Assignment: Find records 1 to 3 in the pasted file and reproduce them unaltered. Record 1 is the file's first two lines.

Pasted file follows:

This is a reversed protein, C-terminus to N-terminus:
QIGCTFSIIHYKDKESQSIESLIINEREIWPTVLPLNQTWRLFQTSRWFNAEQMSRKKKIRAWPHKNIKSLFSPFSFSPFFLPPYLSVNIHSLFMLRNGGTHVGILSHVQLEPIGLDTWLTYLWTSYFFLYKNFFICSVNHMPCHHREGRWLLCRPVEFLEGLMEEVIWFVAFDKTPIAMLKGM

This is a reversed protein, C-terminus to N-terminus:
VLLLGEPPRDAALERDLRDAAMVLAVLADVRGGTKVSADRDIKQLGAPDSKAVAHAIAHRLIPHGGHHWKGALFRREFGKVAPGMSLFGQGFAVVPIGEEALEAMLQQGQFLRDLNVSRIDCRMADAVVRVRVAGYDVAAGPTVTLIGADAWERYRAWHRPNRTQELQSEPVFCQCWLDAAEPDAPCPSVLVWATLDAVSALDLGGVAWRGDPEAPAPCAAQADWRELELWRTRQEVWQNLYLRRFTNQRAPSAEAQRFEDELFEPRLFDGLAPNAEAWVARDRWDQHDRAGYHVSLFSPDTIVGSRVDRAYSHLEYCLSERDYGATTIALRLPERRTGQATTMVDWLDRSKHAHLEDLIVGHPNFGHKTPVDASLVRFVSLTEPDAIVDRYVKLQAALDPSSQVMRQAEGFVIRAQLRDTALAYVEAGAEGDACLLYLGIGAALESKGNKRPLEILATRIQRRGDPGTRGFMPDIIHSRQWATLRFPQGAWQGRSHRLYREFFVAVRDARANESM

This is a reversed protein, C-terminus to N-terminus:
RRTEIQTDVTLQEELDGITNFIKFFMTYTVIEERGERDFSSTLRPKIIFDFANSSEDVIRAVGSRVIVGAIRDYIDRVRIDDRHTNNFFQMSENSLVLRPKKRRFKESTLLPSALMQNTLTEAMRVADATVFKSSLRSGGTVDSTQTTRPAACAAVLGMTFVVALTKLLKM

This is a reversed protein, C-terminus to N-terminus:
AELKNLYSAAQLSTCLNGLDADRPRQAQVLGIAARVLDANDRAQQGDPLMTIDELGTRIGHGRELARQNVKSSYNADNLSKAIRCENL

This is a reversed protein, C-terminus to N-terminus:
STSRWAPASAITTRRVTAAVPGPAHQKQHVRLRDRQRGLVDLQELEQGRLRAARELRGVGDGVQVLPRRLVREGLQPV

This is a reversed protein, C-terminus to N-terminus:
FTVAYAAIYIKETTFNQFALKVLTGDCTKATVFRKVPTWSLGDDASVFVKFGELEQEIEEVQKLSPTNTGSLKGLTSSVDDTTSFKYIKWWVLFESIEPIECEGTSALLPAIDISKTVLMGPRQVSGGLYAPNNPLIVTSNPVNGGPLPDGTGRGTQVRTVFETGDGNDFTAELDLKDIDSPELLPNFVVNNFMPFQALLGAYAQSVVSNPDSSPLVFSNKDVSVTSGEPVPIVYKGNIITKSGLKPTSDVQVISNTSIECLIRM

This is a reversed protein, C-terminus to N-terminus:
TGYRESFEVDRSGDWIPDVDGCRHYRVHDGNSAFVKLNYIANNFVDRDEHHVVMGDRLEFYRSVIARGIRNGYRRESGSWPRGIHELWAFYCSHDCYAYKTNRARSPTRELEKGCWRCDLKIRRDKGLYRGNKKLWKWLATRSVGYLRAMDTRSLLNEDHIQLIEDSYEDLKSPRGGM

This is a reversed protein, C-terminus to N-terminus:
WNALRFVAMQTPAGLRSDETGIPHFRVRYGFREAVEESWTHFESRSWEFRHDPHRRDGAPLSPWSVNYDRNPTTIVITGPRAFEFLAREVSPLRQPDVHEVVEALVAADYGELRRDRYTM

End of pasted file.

This is a reversed protein, C-terminus to N-terminus:
QIGCTFSIIHYKDKESQSIESLIINEREIWPTVLPLNQTWRLFQTSRWFNAEQMSRKKKIRAWPHKNIKSLFSPFSFSPFFLPPYLSVNIHSLFMLRNGGTHVGILSHVQLEPIGLDTWLTYLWTSYFFLYKNFFICSVNHMPCHHREGRWLLCRPVEFLEGLMEEVIWFVAFDKTPIAMLKGM

This is a reversed protein, C-terminus to N-terminus:
VLLLGEPPRDAALERDLRDAAMVLAVLADVRGGTKVSADRDIKQLGAPDSKAVAHAIAHRLIPHGGHHWKGALFRREFGKVAPGMSLFGQGFAVVPIGEEALEAMLQQGQFLRDLNVSRIDCRMADAVVRVRVAGYDVAAGPTVTLIGADAWERYRAWHRPNRTQELQSEPVFCQCWLDAAEPDAPCPSVLVWATLDAVSALDLGGVAWRGDPEAPAPCAAQADWRELELWRTRQEVWQNLYLRRFTNQRAPSAEAQRFEDELFEPRLFDGLAPNAEAWVARDRWDQHDRAGYHVSLFSPDTIVGSRVDRAYSHLEYCLSERDYGATTIALRLPERRTGQATTMVDWLDRSKHAHLEDLIVGHPNFGHKTPVDASLVRFVSLTEPDAIVDRYVKLQAALDPSSQVMRQAEGFVIRAQLRDTALAYVEAGAEGDACLLYLGIGAALESKGNKRPLEILATRIQRRGDPGTRGFMPDIIHSRQWATLRFPQGAWQGRSHRLYREFFVAVRDARANESM

This is a reversed protein, C-terminus to N-terminus:
RRTEIQTDVTLQEELDGITNFIKFFMTYTVIEERGERDFSSTLRPKIIFDFANSSEDVIRAVGSRVIVGAIRDYIDRVRIDDRHTNNFFQMSENSLVLRPKKRRFKESTLLPSALMQNTLTEAMRVADATVFKSSLRSGGTVDSTQTTRPAACAAVLGMTFVVALTKLLKM